AUSTRALIA risks killing the goose that laid the golden egg. By failing to act decisively to protect the welfare and interests of overseas students, federal and state education authorities have allowed a debacle in the vocational training sector to tarnish the entire university system.
Reputation is just about all a university has in the increasingly globalised higher education market. And the Australian system, which reels in overseas students who contribute an estimated
$15.5 billion to the economy, was regarded as a provider of reliable, if not top-shelf, tuition in a safe destination. No longer.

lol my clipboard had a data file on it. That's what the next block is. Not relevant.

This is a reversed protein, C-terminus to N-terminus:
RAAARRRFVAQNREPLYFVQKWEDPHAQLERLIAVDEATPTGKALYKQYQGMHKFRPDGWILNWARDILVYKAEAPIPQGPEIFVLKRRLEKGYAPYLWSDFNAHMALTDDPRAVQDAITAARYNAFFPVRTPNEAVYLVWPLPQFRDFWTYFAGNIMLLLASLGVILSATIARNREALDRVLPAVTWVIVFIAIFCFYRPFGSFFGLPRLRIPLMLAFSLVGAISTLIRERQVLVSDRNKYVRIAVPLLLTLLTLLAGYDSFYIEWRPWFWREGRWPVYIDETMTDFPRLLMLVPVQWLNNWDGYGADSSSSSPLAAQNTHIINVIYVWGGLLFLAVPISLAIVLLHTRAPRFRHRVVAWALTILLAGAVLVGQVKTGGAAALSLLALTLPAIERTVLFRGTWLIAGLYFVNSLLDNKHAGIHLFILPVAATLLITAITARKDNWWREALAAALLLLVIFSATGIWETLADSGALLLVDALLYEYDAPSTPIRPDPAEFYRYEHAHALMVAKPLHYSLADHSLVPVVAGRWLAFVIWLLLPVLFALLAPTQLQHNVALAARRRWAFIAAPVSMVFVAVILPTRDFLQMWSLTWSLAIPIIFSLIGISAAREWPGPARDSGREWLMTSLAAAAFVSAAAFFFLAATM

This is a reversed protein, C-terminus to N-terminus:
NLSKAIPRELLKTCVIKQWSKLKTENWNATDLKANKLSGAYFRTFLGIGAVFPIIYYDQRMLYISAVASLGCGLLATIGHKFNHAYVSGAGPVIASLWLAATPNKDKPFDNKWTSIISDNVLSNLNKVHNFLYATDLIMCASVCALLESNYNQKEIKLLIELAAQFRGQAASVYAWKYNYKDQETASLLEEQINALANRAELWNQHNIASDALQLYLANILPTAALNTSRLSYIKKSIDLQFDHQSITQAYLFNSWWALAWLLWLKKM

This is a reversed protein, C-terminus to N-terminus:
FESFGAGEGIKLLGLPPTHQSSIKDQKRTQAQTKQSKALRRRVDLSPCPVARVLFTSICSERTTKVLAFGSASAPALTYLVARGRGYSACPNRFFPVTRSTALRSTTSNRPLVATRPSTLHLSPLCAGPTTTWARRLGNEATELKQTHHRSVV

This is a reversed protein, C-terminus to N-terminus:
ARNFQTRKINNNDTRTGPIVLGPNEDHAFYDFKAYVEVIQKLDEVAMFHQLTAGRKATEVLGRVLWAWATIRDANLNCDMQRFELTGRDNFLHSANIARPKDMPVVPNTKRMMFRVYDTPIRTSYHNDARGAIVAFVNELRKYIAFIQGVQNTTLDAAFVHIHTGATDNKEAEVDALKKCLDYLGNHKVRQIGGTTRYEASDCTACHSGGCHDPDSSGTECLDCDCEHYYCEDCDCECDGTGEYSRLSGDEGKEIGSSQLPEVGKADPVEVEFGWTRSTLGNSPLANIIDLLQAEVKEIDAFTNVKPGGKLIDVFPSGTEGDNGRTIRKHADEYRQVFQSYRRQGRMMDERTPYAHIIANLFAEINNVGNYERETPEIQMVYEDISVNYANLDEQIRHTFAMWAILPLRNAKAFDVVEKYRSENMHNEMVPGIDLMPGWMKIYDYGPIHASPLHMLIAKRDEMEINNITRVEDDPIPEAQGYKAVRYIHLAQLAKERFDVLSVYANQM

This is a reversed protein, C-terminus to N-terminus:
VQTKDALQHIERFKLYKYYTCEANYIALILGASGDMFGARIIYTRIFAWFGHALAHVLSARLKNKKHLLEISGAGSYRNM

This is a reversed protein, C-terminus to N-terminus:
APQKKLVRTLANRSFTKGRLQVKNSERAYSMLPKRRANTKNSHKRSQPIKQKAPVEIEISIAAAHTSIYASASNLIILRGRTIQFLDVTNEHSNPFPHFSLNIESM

Between 2007 and this year, Indian university students enrolled here grew from 20,342 to 22,033 — a modest rise. Indian enrolments in the vocational sector erupted from 14,893 to 51,990.
With the exception of bottom-feeders such as Central Queensland University, which allowed overseas enrolments to grow comparably to the vocational colleges, the university system has taken its responsibilities seriously. This crisis was not, by and large, of its making, yet it will share the pain.
The bad press about Australia’s overseas student program — unscrupulous agents, violence, predatorial campuses — will doubtless dampen demand for vocational courses acting as immigration conduits. No bad thing; growth of that order was unsustainable.
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